Interview – Grail approaches unicorn status
Grail has raised what appears to be the largest venture round in life science history. Its gobsmacking $900m series B round will allow the company, a spinout of sequencing giant Illumina, to develop a product that can diagnose and track the treatment of cancer by detecting DNA shed by tumours into patients’ blood – so-called liquid biopsy.
“I’m not aware of a therapeutic, diagnostic or medical device company with such an aggressive long-term vision for the intersection of technology and biology – largely because that opportunity wasn’t available in the past,” Grail’s chief business officer Ken Drazan tells EP Vantage.
The technology can diagnose many different tumour types thanks to what it calls high-intensity sequencing, which is “ultra-broad and ultra-deep”. But Mr Drazan is quite cagey when asked about Grail’s hardware. He says the company is pursuing innovative means of sample preparation via new laboratory techniques. The sequencing systems themselves come from Illumina, however, and Grail is buying in bulk.
“We’re purchasing sequencing machines from Illumina and our goal is to create some proprietary way by which we manage large numbers of sequencers,” he says. “The scale of the clinical trials we’re seeking to conduct is so large we’re building some of our own software tools and workflow to manage large numbers of patients and activity across many large-scale clinical development programmes.”
Blood and treasure
Then it is a question of analysing the data, and as ever more data is churned out by the sequencers, more computational power will be needed to divine meaning from it. “That’s where our expertise in computer science is going to be unparalleled,” says Mr Drazan.
The trials are indeed gigantic. The first one has an enrolment target of 10,000, and this is just for starters; Mr Drazan says the trial could “expand to much larger numbers.”
But this is not a clinical study in the classical sense – it is merely a validation exercise. Blood and tumour tissue will be collected from patients newly diagnosed with cancer, as will blood from donors who do not have a cancer diagnosis. Grail will then develop models for distinguishing cancer from non-cancer, and thence develop a test that can be used as a diagnostic.
Mr Drazan could not say when concrete clinical data that demonstrating the diagnostic utility of Grail’s technology might be available. Some product development studies are in the planning stages and others “will be commencing immediately,” he said, but Grail will only be able to give reporting dates for these new trials at the end of this year at the earliest.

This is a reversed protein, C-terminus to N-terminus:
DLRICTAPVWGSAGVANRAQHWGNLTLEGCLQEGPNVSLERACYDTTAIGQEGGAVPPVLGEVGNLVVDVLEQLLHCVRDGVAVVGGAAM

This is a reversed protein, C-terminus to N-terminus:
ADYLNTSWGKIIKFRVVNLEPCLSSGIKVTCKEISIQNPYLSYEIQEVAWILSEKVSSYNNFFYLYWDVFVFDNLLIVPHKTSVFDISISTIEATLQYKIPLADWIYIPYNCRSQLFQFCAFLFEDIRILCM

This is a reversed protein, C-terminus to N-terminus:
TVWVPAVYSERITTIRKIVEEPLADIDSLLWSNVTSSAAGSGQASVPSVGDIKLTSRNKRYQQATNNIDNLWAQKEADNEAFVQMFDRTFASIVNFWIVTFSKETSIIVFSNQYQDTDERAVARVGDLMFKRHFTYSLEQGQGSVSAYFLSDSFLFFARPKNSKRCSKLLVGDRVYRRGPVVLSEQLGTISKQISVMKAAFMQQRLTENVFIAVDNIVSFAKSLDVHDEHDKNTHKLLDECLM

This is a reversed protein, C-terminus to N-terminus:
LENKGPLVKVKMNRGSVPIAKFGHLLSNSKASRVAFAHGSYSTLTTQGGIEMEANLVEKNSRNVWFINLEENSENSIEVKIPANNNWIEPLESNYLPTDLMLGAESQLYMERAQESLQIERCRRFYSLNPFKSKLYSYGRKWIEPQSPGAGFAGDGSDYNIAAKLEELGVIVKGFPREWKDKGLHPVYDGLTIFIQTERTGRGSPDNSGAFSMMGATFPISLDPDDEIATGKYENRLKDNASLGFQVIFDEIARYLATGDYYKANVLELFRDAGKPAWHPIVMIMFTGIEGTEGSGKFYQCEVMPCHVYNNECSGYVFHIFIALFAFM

Mr Drazan refuses to be drawn on the company’s valuation, but with a $100m series A under its belt and a second close of the series B expected within the month that will take the round to the billion mark – unquestionably the largest ever in medtech or biotech – Grail is starting to look very much like a unicorn.
The series B was led by Arch Venture Partners and included Johnson and Johnson Innovation, which put up most of the money, plus Bristol-Myers Squibb, Celgene, Merck, Varian Medical Systems, McKesson Ventures, Tencent Holdings and Amazon. The investment should see the company through the next several trials, Mr Drazan says, even though these could enrol hundreds of thousands of patients.
|Top five medtech rounds ever|
|Date||Round||Company||Investment ($m)||Medtech focus|
|March 1, 2017||Series B||Grail||900.0||In vitro diagnostics|
|January 26, 2017||Seed capital||Verily Life Sciences||800.0||Diabetic care; ophthalmics; patient monitoring|
|December 30, 2010||Undisclosed||Liberty Dialysis Holdings||348.4||Nephrology|
|April 20, 2010||Undisclosed||Liberty Dialysis Holdings||315.0||Nephrology|
|December 31, 2008||Undisclosed||Devicor Medical Products||250.0||General and plastic surgery|
|Top five biotech rounds ever|
|August 23, 2016||Undisclosed||Moderna Therapeutics||451.4||mRNA therapeutics for infection, immuno-oncology and CV disease|
|January 5, 2015||Series D||Moderna Therapeutics||450.0||mRNA therapeutics for infection, immuno-oncology and CV disease|
|May 31, 2015||Undisclosed||Acerta Pharma||375.0||Cancer and auto-immune diseases|
|July 16, 2015||Undisclosed||Immunocore||320.0||Cancer and viral diseases|
|November 29, 2016||Series D||Innovent Biologics||260.0||Cancer and other immunological diseases|
|Source: EvaluateMedtech, EvaluatePharma|
Some of the cash was also used to repurchase part of Illumina’s stake in the company, knocking it down from 50% to less than 20%. This positions Illumina less as an owner than as a business partner, Mr Drazan says.
Partnership is a key plank in the company’s development plans; as well as making an equity investment Bristol-Myers has kicked off a research collaboration with Grail, whereby each will have access to the other’s trial data and work together to shape Bristol-Myers’s R&D efforts, including in immuno-oncology.
The involvement of so many big pharma and medtech groups might ordinarily bespeak an interest in buying. But with a likely valuation in excess of a billion dollars, and nearly a year to wait for even the announcement of the date on which clinical data might appear, surely a buyer will not bite for a while yet.